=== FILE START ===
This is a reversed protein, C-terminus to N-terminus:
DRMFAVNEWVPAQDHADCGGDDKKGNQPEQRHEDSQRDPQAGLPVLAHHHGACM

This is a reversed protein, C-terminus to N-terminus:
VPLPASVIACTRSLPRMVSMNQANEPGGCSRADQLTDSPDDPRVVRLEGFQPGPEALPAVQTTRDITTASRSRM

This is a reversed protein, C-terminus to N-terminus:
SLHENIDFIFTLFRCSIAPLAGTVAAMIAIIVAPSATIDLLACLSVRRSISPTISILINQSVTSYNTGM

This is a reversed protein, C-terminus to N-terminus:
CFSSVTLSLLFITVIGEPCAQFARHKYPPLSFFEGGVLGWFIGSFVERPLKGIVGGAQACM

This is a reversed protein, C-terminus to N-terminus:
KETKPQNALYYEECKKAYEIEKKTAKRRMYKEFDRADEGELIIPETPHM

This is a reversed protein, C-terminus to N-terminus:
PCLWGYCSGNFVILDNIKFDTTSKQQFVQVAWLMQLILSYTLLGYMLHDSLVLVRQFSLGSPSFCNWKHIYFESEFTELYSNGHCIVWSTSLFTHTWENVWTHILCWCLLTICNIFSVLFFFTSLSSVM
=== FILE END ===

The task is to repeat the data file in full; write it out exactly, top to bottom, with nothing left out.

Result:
This is a reversed protein, C-terminus to N-terminus:
DRMFAVNEWVPAQDHADCGGDDKKGNQPEQRHEDSQRDPQAGLPVLAHHHGACM

This is a reversed protein, C-terminus to N-terminus:
VPLPASVIACTRSLPRMVSMNQANEPGGCSRADQLTDSPDDPRVVRLEGFQPGPEALPAVQTTRDITTASRSRM

This is a reversed protein, C-terminus to N-terminus:
SLHENIDFIFTLFRCSIAPLAGTVAAMIAIIVAPSATIDLLACLSVRRSISPTISILINQSVTSYNTGM

This is a reversed protein, C-terminus to N-terminus:
CFSSVTLSLLFITVIGEPCAQFARHKYPPLSFFEGGVLGWFIGSFVERPLKGIVGGAQACM

This is a reversed protein, C-terminus to N-terminus:
KETKPQNALYYEECKKAYEIEKKTAKRRMYKEFDRADEGELIIPETPHM

This is a reversed protein, C-terminus to N-terminus:
PCLWGYCSGNFVILDNIKFDTTSKQQFVQVAWLMQLILSYTLLGYMLHDSLVLVRQFSLGSPSFCNWKHIYFESEFTELYSNGHCIVWSTSLFTHTWENVWTHILCWCLLTICNIFSVLFFFTSLSSVM